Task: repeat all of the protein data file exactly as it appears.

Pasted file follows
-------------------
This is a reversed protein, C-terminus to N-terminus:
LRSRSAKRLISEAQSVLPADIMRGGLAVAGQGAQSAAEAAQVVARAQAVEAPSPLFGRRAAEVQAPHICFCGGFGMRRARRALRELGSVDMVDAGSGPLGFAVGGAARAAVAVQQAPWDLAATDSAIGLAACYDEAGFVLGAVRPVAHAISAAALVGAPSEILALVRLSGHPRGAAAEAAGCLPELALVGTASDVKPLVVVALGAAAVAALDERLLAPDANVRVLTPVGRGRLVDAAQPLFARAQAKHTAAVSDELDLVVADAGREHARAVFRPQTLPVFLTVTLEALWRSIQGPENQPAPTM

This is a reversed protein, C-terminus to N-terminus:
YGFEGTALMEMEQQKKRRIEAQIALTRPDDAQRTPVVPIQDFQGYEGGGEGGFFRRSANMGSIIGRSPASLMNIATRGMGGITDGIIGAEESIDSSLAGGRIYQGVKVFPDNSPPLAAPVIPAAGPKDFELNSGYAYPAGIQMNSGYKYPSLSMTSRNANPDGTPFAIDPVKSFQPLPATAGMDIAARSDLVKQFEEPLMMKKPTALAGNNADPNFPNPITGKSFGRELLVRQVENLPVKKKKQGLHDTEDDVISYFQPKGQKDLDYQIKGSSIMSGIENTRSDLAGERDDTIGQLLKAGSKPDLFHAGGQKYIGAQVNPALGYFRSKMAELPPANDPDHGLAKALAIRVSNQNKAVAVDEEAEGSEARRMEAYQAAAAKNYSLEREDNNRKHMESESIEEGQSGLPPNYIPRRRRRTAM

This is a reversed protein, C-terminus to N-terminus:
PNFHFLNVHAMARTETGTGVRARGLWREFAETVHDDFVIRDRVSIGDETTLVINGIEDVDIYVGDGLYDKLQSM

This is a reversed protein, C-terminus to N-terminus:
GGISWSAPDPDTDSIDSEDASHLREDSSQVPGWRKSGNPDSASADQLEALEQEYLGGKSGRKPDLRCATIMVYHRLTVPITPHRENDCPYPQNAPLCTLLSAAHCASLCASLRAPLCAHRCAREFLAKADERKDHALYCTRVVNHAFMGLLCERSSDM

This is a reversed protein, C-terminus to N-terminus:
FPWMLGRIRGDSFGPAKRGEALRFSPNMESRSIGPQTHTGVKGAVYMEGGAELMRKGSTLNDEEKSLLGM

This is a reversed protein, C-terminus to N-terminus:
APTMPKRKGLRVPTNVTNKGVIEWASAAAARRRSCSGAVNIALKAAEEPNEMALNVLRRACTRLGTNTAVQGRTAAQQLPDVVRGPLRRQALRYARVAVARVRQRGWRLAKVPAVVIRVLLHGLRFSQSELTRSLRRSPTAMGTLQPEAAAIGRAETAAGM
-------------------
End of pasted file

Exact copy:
This is a reversed protein, C-terminus to N-terminus:
LRSRSAKRLISEAQSVLPADIMRGGLAVAGQGAQSAAEAAQVVARAQAVEAPSPLFGRRAAEVQAPHICFCGGFGMRRARRALRELGSVDMVDAGSGPLGFAVGGAARAAVAVQQAPWDLAATDSAIGLAACYDEAGFVLGAVRPVAHAISAAALVGAPSEILALVRLSGHPRGAAAEAAGCLPELALVGTASDVKPLVVVALGAAAVAALDERLLAPDANVRVLTPVGRGRLVDAAQPLFARAQAKHTAAVSDELDLVVADAGREHARAVFRPQTLPVFLTVTLEALWRSIQGPENQPAPTM

This is a reversed protein, C-terminus to N-terminus:
YGFEGTALMEMEQQKKRRIEAQIALTRPDDAQRTPVVPIQDFQGYEGGGEGGFFRRSANMGSIIGRSPASLMNIATRGMGGITDGIIGAEESIDSSLAGGRIYQGVKVFPDNSPPLAAPVIPAAGPKDFELNSGYAYPAGIQMNSGYKYPSLSMTSRNANPDGTPFAIDPVKSFQPLPATAGMDIAARSDLVKQFEEPLMMKKPTALAGNNADPNFPNPITGKSFGRELLVRQVENLPVKKKKQGLHDTEDDVISYFQPKGQKDLDYQIKGSSIMSGIENTRSDLAGERDDTIGQLLKAGSKPDLFHAGGQKYIGAQVNPALGYFRSKMAELPPANDPDHGLAKALAIRVSNQNKAVAVDEEAEGSEARRMEAYQAAAAKNYSLEREDNNRKHMESESIEEGQSGLPPNYIPRRRRRTAM

This is a reversed protein, C-terminus to N-terminus:
PNFHFLNVHAMARTETGTGVRARGLWREFAETVHDDFVIRDRVSIGDETTLVINGIEDVDIYVGDGLYDKLQSM

This is a reversed protein, C-terminus to N-terminus:
GGISWSAPDPDTDSIDSEDASHLREDSSQVPGWRKSGNPDSASADQLEALEQEYLGGKSGRKPDLRCATIMVYHRLTVPITPHRENDCPYPQNAPLCTLLSAAHCASLCASLRAPLCAHRCAREFLAKADERKDHALYCTRVVNHAFMGLLCERSSDM

This is a reversed protein, C-terminus to N-terminus:
FPWMLGRIRGDSFGPAKRGEALRFSPNMESRSIGPQTHTGVKGAVYMEGGAELMRKGSTLNDEEKSLLGM

This is a reversed protein, C-terminus to N-terminus:
APTMPKRKGLRVPTNVTNKGVIEWASAAAARRRSCSGAVNIALKAAEEPNEMALNVLRRACTRLGTNTAVQGRTAAQQLPDVVRGPLRRQALRYARVAVARVRQRGWRLAKVPAVVIRVLLHGLRFSQSELTRSLRRSPTAMGTLQPEAAAIGRAETAAGM